To The Glory of God, Robin Lee McAllister

I am often in the First Baptist Church building in downtown Portland for work. It’s a grand old building dating to the 1890’s, and like many mainline denomination buildings, it has seen healthier times. It has a tremendous twice a week meal program for people who are sleeping rough, but also holds events which puts its staff in the deeply uncomfortable position of having to move along people on one day they are trying to bring comfort to on another. It has a grandeur to it, with a kidney shaped sanctuary that, in it’s fully open configuration, seats nearly a thousand people, but which must seem echoingly empty on a normal Sunday. It now hosts a Cambodian ministry that is lively and active, with families and elders and children all present.

I am deeply ambivalent to religion—Christianity in particular because that’s my tradition—but I am not hostile to it, and I understand a bit of the function that it provides to people in hard times. These are hard times. Religions are both survival strategies and philosophies for what comes after survival. Pandemic aside, there is so much hardship in our society right now and our civic lives have been hollowed out from churchgoing Sundays to bowling on Wednesdays to drinks at the Eagle Lodge on the weekends.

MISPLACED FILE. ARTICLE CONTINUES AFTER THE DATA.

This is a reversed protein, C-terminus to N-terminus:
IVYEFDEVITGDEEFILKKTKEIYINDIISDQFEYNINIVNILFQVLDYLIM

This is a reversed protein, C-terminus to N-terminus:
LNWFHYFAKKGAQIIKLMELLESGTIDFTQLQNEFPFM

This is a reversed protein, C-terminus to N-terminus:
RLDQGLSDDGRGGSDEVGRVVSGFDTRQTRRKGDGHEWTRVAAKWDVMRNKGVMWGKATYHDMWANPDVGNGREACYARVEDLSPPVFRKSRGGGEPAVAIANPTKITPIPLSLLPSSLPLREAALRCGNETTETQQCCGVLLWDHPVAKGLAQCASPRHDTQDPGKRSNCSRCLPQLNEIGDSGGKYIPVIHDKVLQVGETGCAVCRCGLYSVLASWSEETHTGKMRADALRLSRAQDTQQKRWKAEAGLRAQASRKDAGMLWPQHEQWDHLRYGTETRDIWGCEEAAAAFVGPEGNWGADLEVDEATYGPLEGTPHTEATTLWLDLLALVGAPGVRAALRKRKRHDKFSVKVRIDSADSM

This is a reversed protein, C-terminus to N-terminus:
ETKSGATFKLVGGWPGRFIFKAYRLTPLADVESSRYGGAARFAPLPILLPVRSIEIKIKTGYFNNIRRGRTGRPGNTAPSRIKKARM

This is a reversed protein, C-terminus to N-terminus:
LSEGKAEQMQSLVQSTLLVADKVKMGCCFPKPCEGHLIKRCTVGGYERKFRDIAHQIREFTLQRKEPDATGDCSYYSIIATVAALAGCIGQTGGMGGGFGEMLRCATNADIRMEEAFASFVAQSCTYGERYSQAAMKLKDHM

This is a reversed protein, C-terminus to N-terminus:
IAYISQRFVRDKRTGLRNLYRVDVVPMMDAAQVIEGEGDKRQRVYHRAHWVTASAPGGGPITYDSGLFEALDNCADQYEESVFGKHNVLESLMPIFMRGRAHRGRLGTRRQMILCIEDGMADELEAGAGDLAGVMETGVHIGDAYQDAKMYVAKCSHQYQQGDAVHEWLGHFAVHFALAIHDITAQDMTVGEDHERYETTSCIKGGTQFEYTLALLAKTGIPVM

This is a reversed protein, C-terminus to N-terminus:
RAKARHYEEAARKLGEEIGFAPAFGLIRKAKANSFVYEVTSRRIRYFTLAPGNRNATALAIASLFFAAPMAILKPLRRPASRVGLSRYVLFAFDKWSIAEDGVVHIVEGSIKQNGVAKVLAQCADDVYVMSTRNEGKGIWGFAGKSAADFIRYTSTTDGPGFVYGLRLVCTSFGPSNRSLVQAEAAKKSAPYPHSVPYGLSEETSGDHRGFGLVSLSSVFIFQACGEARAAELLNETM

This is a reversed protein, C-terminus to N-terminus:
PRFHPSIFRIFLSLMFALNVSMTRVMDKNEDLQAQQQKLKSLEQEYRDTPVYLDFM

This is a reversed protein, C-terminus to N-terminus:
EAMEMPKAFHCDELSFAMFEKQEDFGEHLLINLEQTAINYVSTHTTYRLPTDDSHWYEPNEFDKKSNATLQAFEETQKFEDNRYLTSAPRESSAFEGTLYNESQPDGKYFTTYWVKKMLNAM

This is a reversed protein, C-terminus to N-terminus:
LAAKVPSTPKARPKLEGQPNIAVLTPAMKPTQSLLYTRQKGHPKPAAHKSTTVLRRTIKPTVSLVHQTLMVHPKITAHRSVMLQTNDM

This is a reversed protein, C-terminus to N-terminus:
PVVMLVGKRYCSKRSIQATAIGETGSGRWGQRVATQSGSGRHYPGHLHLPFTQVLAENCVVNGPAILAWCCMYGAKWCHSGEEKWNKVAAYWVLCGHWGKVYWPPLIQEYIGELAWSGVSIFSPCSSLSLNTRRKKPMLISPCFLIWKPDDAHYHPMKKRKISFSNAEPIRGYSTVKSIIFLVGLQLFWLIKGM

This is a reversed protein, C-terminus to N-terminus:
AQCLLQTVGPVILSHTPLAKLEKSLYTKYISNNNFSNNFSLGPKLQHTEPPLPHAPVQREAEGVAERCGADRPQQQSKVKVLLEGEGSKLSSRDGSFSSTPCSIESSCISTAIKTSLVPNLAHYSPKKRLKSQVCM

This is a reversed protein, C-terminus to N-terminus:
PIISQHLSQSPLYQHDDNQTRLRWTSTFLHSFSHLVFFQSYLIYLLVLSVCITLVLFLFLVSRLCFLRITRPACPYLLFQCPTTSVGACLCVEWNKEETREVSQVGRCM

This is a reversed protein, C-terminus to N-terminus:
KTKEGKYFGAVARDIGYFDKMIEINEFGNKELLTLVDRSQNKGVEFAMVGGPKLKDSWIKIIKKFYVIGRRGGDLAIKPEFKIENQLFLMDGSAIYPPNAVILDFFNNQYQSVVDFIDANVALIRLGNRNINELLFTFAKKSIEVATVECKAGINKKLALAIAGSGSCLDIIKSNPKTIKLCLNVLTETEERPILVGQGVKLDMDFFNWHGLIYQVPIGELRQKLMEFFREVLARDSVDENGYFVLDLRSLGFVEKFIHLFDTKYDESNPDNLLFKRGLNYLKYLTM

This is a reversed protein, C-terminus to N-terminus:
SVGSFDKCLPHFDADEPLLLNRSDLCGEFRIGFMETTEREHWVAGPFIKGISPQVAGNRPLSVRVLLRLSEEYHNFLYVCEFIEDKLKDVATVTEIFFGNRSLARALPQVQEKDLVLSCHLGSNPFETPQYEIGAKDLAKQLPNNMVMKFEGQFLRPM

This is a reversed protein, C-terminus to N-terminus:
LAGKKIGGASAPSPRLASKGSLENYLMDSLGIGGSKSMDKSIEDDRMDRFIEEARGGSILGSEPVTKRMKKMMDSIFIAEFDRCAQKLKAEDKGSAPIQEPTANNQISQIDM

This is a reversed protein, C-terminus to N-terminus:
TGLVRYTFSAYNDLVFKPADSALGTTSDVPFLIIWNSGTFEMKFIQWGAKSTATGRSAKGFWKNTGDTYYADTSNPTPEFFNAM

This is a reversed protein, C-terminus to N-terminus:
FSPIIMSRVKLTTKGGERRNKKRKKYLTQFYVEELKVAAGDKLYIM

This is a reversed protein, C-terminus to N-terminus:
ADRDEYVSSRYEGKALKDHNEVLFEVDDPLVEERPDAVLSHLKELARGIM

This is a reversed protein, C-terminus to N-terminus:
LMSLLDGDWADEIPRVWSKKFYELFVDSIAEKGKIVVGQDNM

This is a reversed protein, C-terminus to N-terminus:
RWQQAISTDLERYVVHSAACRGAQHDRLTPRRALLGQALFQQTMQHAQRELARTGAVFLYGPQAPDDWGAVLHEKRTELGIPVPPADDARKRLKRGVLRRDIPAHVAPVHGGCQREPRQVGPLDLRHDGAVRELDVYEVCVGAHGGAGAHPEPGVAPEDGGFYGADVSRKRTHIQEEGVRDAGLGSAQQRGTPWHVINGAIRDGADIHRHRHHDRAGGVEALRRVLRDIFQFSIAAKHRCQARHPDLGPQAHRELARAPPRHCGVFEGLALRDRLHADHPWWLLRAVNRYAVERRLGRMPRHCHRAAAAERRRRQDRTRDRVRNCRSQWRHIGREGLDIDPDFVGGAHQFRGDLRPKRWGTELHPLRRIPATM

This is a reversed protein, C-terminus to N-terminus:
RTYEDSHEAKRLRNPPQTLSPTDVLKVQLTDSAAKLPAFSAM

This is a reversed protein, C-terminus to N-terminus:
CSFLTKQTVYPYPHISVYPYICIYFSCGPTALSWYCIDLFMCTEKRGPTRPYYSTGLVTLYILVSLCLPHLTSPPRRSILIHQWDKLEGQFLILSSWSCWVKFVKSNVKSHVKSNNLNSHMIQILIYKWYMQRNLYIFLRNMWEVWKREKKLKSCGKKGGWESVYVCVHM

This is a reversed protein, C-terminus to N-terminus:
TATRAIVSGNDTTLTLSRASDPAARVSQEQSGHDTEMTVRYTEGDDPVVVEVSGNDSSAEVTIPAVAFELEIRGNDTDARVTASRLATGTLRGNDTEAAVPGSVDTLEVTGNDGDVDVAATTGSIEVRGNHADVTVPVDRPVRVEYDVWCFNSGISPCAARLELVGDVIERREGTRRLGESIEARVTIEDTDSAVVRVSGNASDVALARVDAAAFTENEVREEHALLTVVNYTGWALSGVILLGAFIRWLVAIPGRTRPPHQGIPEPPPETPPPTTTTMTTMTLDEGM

Millennials were sold a bill of goods. We were told that the best thing about us was that we were not attached to the old ways of doing things, that we were digital natives, post-social, and that those were good things. Instead, internet hypercapitalism Hoovered up all of the civic institutions that needed us to enter them as a generational transition* leaving us with nothing but a never-ending parade of headlines about such-and-such institution closing (until the newspapers themselves closed).

*Of course, many of the institutions sucked. They were racist, they were sexist, they made no room for youth. That’s a huge part of the story, I just wish they had closed for those reasons and not because they had bad websites or didn’t offer online checkout or easy social sharing or any of the thousand, sociopathic reasons we decided to patronize a shiny new online business instead of one with a presence in our actual lives.

One of my favorite places in the church is the doorway to the service entrance to the church, the pathway that goes past the garbage and recycling to the street and where the deliveries come in. That door has a simple stained glass window, dedicated to the memory of Robin McAllister. At their very very best (maybe a rare best), churches are a place where people can turn labor into care for a community through service. I don’t know their story, but I think Robin McAllister must have been a person who understood that.

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